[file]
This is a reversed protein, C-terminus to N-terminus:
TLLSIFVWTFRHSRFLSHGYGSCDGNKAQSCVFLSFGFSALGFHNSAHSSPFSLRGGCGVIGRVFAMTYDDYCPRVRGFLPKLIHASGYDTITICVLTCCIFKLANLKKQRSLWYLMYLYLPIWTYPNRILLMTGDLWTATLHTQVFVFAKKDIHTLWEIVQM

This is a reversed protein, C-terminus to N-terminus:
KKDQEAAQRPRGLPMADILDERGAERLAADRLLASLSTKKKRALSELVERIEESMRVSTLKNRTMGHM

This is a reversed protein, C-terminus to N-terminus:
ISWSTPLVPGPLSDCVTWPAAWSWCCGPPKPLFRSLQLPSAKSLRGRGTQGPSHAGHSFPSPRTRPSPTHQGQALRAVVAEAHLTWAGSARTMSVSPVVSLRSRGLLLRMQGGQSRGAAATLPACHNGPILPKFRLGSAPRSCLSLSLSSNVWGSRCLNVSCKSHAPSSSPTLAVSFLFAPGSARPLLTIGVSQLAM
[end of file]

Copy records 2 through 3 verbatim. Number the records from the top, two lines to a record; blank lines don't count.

This is a reversed protein, C-terminus to N-terminus:
KKDQEAAQRPRGLPMADILDERGAERLAADRLLASLSTKKKRALSELVERIEESMRVSTLKNRTMGHM

This is a reversed protein, C-terminus to N-terminus:
ISWSTPLVPGPLSDCVTWPAAWSWCCGPPKPLFRSLQLPSAKSLRGRGTQGPSHAGHSFPSPRTRPSPTHQGQALRAVVAEAHLTWAGSARTMSVSPVVSLRSRGLLLRMQGGQSRGAAATLPACHNGPILPKFRLGSAPRSCLSLSLSSNVWGSRCLNVSCKSHAPSSSPTLAVSFLFAPGSARPLLTIGVSQLAM